Let’s look at some of the governments that have joined the Trump administration in this illegal regime change operation, and have joined the trade embargo by recognizing Juan Guaidó as “interim president.” The most important and solid ally of Trump in Latin America is Brazil’s far-right president Jair Bolsonaro, famous for telling a Brazilian congresswoman that he would not rape her because she “did not merit it,” for various racist and anti-gay remarks, and for glorifying political violence. Ironically, given that the Trump administration’s main justification for regime change in Venezuela is that Maduro’s election was illegitimate, Bolsonaro himself came to power in an election of questionable legitimacy. His leading opponent, former President Lula da Silva—at the time the most popular politician in the country—was jailed after a trial in which no material evidence of a crime was presented. The verdict rested on the coerced testimony of a witness who was convicted of corruption, and whose plea bargaining was suspended until he changed his story to match the prosecuting judge’s case. The prosecuting judge, Sérgio Moro, demonstrated strong animus against Lula on a number of occasions—including his release of illegally wiretapped conversations between Lula and then president Dilma Rousseff, his lawyer, and his wife and children. After these and other irregularities and illegalities secured Lula’s conviction, he was unconstitutionally imprisoned before the election. After the election that Judge Moro helped Bolsonaro win by these methods, he was appointed minister of justice.

Other Latin American governments in Trump’s Coalition of the Willing owe Washington some favors for helping them seize power. The government of Honduran president Juan Orlando Hernández is probably the most extreme example. His party came to power in 2009 with the overthrow of the democratically elected president Mel Zelaya in a military coup. The Obama administration, along with Republicans, helped legitimize the coup and the “elections” that followed. Hillary Clinton, then secretary of state, later described in her memoirs how she maneuvered to keep the democratically elected president from returning to office. In 2017, Hernández retained power by brazenly stealing an election—simply altering the vote totals. This was the inescapable conclusion of journalists and observers from across the political spectrum. Even one of the most fanatical leaders of Trump’s Coalition of the Willing, current OAS Secretary General Luis Almagro, rejected the results and called for new elections. Of course nothing happened because the Trump team accepted the results.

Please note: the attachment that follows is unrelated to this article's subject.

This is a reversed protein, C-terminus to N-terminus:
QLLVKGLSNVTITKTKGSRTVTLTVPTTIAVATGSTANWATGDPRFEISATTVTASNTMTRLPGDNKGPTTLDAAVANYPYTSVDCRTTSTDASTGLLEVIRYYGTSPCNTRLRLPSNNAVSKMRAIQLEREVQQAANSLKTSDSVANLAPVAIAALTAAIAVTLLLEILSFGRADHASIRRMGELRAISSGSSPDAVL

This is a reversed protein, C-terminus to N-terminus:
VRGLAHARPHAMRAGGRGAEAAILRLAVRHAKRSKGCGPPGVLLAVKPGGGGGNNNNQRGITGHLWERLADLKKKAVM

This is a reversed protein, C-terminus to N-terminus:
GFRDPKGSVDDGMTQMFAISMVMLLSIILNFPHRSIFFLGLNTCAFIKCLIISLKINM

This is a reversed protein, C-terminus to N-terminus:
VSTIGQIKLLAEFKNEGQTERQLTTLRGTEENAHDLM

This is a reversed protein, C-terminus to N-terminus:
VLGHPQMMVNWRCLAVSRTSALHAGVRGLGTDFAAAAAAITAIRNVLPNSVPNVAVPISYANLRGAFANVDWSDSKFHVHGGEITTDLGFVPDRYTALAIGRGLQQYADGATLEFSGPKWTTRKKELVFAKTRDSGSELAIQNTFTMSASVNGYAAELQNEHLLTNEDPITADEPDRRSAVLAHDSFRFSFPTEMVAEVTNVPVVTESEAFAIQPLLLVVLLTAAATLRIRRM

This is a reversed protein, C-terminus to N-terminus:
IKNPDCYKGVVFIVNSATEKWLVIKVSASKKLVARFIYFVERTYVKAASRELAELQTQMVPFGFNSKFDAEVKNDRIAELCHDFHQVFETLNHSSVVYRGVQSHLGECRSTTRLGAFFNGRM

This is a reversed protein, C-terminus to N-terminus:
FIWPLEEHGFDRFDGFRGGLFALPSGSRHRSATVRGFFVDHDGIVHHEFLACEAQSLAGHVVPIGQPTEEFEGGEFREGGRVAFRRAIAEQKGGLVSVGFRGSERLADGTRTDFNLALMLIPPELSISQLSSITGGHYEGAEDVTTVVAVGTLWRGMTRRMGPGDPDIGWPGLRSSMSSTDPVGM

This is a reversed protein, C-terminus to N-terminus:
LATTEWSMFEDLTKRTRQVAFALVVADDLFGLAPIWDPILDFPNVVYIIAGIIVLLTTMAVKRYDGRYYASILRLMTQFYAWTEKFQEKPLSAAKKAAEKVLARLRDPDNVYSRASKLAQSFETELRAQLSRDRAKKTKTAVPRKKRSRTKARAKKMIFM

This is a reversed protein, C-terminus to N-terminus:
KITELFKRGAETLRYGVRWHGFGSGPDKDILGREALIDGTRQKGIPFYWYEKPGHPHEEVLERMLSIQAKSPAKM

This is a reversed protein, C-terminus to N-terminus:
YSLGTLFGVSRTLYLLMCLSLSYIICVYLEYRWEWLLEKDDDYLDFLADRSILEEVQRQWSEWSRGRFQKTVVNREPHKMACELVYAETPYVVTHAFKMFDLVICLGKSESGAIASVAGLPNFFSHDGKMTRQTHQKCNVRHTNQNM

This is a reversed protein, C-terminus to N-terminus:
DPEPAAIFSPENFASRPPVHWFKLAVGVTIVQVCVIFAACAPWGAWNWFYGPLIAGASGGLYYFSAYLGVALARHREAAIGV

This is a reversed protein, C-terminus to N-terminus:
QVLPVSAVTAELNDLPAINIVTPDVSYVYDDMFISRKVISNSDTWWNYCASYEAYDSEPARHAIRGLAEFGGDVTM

Colombia has perhaps the second-most bellicose leader in Trump’s coalition, after Bolsonaro. President Iván Duque is the protégé of former president, now kingmaker, Álvaro Uribe. U.S. diplomatic cables released last year showed widespread concerns among U.S. officials about Uribe’s ties to drug traffickers. In the 1990s, the U.S. Defense Intelligence Agency found that Uribe was “dedicated to collaboration with the Medellin [drug] cartel at high government levels.” Uribe is also believed to have long had ties to death squads. He resigned from the Colombian Senate last year in the midst of an ongoing criminal investigation. Uribe has long backed the U.S. regime-change effort against Venezuela. In 2009, numerous South American governments objected to and blocked his plans to expand the U.S. military presence in Colombia.

1 comment

  1. avatar
    Michael March 15, 2019 1:01 pm 

    Mark Weisbrot has captured in a few hundred words the history of US relations with Latin America. It is, of course, a deplorable and consistent story with the full history of the US in the region and, too, around the world.